After doing a system upgrading I found a sudoer.pacnew file.
$ pacdiff -o
These are all quite hefty changes - the sudoers file can not be renamed because the sudo command requires this in place. Both files, sudoers.pacnew and sudoers are both read-only.
ls -l sudoers*
-r–r----- 1 root root 3127 Nov 30 2020 sudoers-old
-r–r----- 1 root root 3442 Jul 12 10:50 sudoers.pacnew
This is quite touchy, because the authentication system will fail and ultimately the OS installation will become borked.
Any suggestions as to how to properly deal with this catch-22?
Welcome to the forum.
The configuration file for sudo is
/etc/sudoers. It should always be edited with the visudo(8) command.
Yes - I am aware of that. But how does this work with a .pacnew file?
There are some new syntax in the pacnew file:
root ALL=(ALL:ALL) ALL
Theres some additional stuff, yes, but it still follows the same syntax and if you havent made a lot of entries yourself then it should be rather similar, ex:
(the relevant bottom portion)
root ALL=(ALL:ALL) ALL
## Uncomment to allow members of group wheel to execute any command
%wheel ALL=(ALL:ALL) ALL
## Same thing without a password
# %wheel ALL=(ALL:ALL) NOPASSWD: ALL
## Uncomment to allow members of group sudo to execute any command
# %sudo ALL=(ALL:ALL) ALL
## Uncomment to allow any user to run sudo if they know the password
## of the user they are running the command as (root by default).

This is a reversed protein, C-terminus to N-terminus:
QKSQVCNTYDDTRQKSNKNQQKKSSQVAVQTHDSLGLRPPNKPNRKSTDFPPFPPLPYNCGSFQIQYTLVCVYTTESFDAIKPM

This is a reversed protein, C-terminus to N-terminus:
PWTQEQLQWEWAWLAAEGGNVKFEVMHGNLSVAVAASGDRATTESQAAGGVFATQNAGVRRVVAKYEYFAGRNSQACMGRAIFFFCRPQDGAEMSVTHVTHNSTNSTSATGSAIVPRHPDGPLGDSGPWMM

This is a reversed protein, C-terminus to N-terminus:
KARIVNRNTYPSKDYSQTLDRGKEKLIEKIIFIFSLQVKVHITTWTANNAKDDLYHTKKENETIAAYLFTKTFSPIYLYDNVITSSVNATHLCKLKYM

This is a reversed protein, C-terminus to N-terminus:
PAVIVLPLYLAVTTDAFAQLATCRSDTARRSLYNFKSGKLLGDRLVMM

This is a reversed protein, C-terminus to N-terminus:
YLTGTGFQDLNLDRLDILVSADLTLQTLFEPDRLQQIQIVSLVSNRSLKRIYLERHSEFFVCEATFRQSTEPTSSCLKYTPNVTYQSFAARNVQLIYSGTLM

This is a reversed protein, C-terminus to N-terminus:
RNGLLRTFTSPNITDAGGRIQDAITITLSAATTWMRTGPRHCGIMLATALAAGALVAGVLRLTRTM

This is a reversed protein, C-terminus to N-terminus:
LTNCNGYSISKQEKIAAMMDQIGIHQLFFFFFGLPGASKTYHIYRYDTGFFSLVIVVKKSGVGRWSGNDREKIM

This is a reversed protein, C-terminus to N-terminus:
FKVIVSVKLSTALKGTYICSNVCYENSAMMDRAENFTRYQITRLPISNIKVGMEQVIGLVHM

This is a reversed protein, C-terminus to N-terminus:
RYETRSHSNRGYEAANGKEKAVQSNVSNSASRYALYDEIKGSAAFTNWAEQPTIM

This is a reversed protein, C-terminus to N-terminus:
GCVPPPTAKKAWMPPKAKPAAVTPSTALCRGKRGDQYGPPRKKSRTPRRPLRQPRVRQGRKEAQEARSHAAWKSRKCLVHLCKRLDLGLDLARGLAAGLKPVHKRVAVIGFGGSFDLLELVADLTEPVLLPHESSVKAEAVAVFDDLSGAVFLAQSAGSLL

# Defaults targetpw # Ask for the password of the target user
# ALL ALL=(ALL:ALL) ALL # WARNING: only use this together with 'Defaults targetpw'
## Read drop-in files from /etc/sudoers.d
Notice there isnt much and most is commented out.
It also does not target any specific user aside from
root, in default state it should be giving power (with password) to those in wheel group.
But how to swap out the original with the pacnew file? Perhaps the pacnew file in its entirety is clipped into the sudoers file with visudo? Is this vialble? I have already made a copy of the original as a fallback.
pacnew-chaser. It’ll show you the files side by side so you can copy and paste the new stuff into your existing configuration. It will ask you for a password before saving.
That appears to be KDE only.
I read somewhere that
pacnew-chaser no longer exists?
People who aren’t using Plasma will commonly already have a few Qt-/KDE-specific applications and libraries installed anyway, but you don’t need the whole of KDE Plasma to be able to run
There are also other ways of dealing with
.pacnew files, such as
pacdiff. The idea is either way that one must merge the
.pacnew file into the existing configuration file, after which the
.pacnew can then be deleted.
OK. I managed the new changes in the sudoers file by manually editing it and referencing its .pacnew replacement. There really wasn’t much changed after copying the new “Defaults specification” section.
But I must admit that this could potentionally cause problems for novice Manjaro users, if this is not handled correctly. I have a root account on this machine, which I very seldom use, so much so that I forgot about it. If I did not have this account I wouldn’t have been able to reestablish the function of the sudo command.
Thanks for your help and your considerations.
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